Pros: Unique narration. Great characters.
Death defies my expectations. Rather than the cold, silent, ruthless individual in a dark hooded cape with a giant sickle, he’s compassionate, thoughtful and frequently merciful. He’s also strangely compelled to tell a story, entitled The Book Thief.
He meets our title character, Liesel Meminger, while her brother is dying on the train. Collecting the boy’s soul – as is his duty – Death is intrigued by the earnest and stoic ten year old girl. Liesel is on her way to a foster home near Munich in 1939 as her parents – both accused communists – have been sent away during the build up of World War II.
As the war plays out, Death is busier than usual, but he keeps track of Liesel and watches as she adjusts to a new life with the Hubermanns – the strict Rosa and the kind hearted Hans – who’ve taken her in to boost their income while they struggle in the wartime economy.
Liesel struggles to make friends, but she gradually grows braver and learns to fend for herself in her poor neighborhood, helping her foster mom with the neighbor’s laundry, playing soccer with the tough boys and stealing apples from the nearby orchards. She also develops an obsession with books of any type, using them as a way to escape from her surroundings. Given her impoverished circumstances she resorts to stealing one book at a time, slowly accumulating a small library, treasuring each volume and reading with her dad every night.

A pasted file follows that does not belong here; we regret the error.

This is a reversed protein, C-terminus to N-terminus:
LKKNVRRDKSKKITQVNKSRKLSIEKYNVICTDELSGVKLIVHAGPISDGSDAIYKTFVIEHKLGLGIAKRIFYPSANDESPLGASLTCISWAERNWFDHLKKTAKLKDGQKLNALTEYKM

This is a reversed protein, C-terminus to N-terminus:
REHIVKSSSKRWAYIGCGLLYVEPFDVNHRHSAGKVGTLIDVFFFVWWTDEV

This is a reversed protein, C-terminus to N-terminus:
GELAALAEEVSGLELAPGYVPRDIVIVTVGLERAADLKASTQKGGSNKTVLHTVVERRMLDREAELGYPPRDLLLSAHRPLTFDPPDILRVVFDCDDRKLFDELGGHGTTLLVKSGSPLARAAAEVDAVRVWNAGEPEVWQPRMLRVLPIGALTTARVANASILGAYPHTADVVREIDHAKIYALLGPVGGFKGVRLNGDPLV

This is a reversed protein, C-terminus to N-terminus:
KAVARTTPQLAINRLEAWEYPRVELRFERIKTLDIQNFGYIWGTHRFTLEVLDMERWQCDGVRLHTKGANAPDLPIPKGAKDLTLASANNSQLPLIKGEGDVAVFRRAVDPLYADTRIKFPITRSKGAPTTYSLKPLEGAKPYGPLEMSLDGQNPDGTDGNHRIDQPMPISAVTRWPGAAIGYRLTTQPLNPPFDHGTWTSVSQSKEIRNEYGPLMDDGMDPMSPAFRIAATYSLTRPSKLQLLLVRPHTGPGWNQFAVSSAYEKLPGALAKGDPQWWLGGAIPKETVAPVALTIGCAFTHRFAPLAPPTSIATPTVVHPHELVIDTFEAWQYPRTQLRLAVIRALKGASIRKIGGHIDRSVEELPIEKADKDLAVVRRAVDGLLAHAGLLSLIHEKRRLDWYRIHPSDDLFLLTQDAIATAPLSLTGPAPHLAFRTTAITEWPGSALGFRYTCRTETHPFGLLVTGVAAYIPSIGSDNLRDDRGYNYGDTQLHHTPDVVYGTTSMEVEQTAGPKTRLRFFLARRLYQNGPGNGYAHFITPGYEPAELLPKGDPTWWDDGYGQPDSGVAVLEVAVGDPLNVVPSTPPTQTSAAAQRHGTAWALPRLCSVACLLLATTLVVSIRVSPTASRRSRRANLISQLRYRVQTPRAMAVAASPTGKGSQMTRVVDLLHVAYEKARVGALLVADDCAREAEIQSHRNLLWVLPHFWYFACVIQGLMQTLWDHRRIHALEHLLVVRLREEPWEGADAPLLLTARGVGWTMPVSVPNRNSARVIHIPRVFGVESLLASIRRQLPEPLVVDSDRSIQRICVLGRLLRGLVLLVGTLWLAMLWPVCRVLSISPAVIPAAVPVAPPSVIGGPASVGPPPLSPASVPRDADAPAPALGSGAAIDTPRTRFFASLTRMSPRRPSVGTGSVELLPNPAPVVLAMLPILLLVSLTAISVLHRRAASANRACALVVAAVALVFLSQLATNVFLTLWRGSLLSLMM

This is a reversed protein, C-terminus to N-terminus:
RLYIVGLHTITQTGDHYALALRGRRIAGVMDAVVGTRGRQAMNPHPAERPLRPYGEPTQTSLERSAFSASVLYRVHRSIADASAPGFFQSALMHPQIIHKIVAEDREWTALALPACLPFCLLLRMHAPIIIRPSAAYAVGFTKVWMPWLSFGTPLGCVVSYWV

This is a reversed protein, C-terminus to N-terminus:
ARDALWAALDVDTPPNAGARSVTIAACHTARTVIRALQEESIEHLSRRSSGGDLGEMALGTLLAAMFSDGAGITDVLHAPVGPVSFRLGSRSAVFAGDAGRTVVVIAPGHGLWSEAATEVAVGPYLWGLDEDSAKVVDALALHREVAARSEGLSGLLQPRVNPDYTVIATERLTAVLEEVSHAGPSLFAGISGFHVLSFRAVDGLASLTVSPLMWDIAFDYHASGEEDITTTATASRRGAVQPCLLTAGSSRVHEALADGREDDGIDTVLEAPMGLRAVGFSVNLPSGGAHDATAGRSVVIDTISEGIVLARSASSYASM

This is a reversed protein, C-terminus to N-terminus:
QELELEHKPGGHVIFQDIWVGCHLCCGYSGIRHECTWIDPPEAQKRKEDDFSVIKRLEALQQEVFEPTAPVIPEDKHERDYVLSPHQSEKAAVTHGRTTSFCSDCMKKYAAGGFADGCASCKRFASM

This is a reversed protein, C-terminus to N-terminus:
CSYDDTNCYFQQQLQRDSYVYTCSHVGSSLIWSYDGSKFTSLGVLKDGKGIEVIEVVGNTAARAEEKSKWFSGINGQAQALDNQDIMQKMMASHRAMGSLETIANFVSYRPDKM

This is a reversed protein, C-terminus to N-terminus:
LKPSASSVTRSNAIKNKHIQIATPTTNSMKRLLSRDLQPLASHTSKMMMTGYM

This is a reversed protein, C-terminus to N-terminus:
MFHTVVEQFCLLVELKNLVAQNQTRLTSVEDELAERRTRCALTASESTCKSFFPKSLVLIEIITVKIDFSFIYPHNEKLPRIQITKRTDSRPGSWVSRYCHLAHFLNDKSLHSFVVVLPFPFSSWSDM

Author Markus Zusak creates a remarkable character in Liesel. Her strength, passion and maturity grow throughout and make for a truly memorable reading experience. He also builds a diverse supporting cast, including cursing Mama, accordion playing Papa, Jesse Owen fanatic and best friend Rudy Steiner and Max the Jewish refugee.
While the story starts out quietly, allowing the reader to grow accustomed to the strange experience of Death as omniscient narrator, Zusak gradually creates increasing tension that had me flying through the pages. As always, World War II, for all its horrors, is a source for great drama and the author makes the most of it, wrapping tragedy, passion, love, loyalty and injustice into a tightly told saga.
In the end, it’s clear that Death has great respect for our teen age heroine, who somehow manages to overcome repeated heartbreak and daunting adversity without losing her spirit. While it’s not the kind of book I typically choose, I found Zusak’s portrayal of Liesel to be surprisingly moving. Both riveting and poignant, The Book Thief is strongly recommended for all readers, teen and older.